Some of the just-described hydrogenation agents do not seem to be as effective when the primary diamine is an aromatic primary diamine in which each position ortho to an amino group bears a hydrocarbyl group (see below). In particular, hydride transfer agents react very slowly with aromatic primary diamines in which each position ortho to an amino group bears a hydrocarbyl group, sometimes forming gels; in addition, to date, palladium on carbon and platinum on carbon (unsulfided, or without a strong acid present) have not yielded observable products when used with an aromatic primary diamine in which each position ortho to an amino group bears a hydrocarbyl group. Palladium on carbon and platinum on carbon can be effective hydrogenation catalysts in the presence of hydrogen sulfide or a strong acid such as sulfuric acid, hydrochloric acid, phosphoric acid, and the like, for processes using aromatic primary diamines in which each position ortho to an amino group bears a hydrocarbyl group. Thus, for aromatic primary diamines in which each position ortho to an amino group bears a hydrocarbyl group, the hydrogenation agent is generally either a dissolving metal reagent or hydrogen with a hydrogenation catalyst, where the hydrogenation catalyst is sulfided platinum on carbon, sulfided palladium on carbon, or a mixture thereof, or is selected from palladium on carbon, platinum on carbon, and a mixture of both of these, when used with hydrogen sulfide or at least one strong acid. In the practice of this invention, sulfided platinum on carbon, Pt(S)/C, has been found to be a particularly effective hydrogenation catalyst for aromatic primary diamines in which each position ortho to an amino group bears a hydrocarbyl group; thus hydrogen with sulfided platinum on carbon is an especially preferred hydrogenation agent for processes employing aromatic primary diamines in which each position ortho to an amino group bears a hydrocarbyl group. Preferred amounts of sulfided platinum on carbon are in the range of about 0.5 wt % to about 10 wt % relative to the primary diamine. More preferably, in the range of about 0.75 wt % to about 6 wt % sulfided platinum on carbon is used relative to the primary diamine. A weight ratio of primary diamine to catalyst in the range of about 20:1 to about 1:20 is feasible, and a weight ratio of primary diamine to hydrogenation catalyst in the range of about 10:1 to about 1:10 is preferred; more preferred is a weight ratio of primary diamine to hydrogenation catalyst in the range of about 1:1 to about 1:5.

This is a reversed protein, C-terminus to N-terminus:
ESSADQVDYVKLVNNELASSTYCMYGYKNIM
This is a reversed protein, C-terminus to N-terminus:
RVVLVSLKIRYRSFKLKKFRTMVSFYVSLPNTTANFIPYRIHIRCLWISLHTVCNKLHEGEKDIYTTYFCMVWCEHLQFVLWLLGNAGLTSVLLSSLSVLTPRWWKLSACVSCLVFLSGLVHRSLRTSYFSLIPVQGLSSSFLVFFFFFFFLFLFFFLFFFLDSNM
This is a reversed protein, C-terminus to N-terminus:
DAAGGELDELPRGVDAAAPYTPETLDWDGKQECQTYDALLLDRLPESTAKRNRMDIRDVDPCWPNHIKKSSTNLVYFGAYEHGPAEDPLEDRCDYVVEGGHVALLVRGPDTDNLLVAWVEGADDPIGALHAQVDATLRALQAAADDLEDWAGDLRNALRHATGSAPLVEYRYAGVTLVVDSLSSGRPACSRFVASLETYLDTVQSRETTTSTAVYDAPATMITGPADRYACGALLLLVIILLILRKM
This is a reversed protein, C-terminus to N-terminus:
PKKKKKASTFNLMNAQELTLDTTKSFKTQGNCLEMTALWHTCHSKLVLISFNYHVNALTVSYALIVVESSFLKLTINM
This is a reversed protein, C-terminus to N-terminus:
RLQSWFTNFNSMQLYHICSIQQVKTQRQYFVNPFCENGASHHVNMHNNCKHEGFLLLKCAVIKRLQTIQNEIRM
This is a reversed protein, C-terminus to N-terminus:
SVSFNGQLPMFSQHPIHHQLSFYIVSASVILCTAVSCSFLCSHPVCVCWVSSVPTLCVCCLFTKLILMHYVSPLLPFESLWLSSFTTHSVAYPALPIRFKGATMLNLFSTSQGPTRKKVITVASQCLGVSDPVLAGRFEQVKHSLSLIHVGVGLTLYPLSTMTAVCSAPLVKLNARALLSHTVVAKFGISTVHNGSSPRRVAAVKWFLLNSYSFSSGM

When choosing a hydrogenation agent, especially the “dissolving metal” reagents which are used in conjunction with acid, and hydrogen with a hydrogenation catalyst where acid will be present, it should be remembered that, as mentioned above, strong acids can cause dimerization and/or polymerization of some ketones.